Author: Brian Boutwell

Why Parenting May Not Matter and Why Most Social Science Research is Probably Wrong

I want you to consider the possibility that your parents did not shape you as a person. Despite how it feels, your mother and father (or whoever raised you) likely imprinted almost nothing on your personality that has persisted into adulthood. Pause for a minute and let that heresy wash across your synapses. It flies in the face of common sense, does it not? In fact, it’s the type of claim that is unwise to make unless you have some compelling evidence to back it up. Even then it will elicit the ire of many. Psychologists especially get touchy about this subject. I do have evidence, though, and by the time we’ve strolled through the menagerie of reasons to doubt parenting effects, I think another point will also become evident: the problems with parenting research are just a symptom of a larger malady plaguing the social and health sciences. A malady that needs to be dealt with. In terms of compelling evidence, let’s start with a study published recently in the prestigious journal Nature Genetics.1 …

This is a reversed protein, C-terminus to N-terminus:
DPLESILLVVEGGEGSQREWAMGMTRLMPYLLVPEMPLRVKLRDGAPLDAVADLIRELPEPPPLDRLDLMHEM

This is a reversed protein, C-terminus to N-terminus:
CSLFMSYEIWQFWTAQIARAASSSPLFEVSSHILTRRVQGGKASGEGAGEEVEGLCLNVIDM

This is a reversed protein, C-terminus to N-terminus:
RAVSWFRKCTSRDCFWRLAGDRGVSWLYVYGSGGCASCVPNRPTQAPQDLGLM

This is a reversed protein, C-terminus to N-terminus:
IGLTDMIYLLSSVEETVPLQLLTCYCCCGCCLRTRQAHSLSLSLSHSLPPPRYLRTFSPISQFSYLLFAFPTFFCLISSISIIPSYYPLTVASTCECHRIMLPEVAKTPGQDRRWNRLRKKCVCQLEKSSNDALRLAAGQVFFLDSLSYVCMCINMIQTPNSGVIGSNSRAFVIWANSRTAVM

How criminologists who study biology are shunned by their field

  – But what’s puzzling you, is the nature of my game. “Sympathy for The Devil” The Rolling Stones I am a criminologist by training, which means that I make my living trying to better understand the causes of criminal behavior.  My research specialty in particular is something my colleagues and I call biosocial criminology. What is that, you ask? The simplest way to answer that question is to clarify what it is not — biosocial criminology is not one thing. It encompasses various flavors of psychology, biology, genetics, and neuroscience all aimed in the direction of understanding why human beings engage in a host of disreputable, dangerous, aggressive, and, of course, illegal behaviors. The logic for approaching the study of crime in this manner is simple. Human beings perpetrate criminal behavior and humans are biological creatures. Simple reasoning would require that biology should play some role in the production of crime. For decades, however, our traditional criminology colleagues disagreed with us. They sternly rejected the chain of thought that I just described and chided …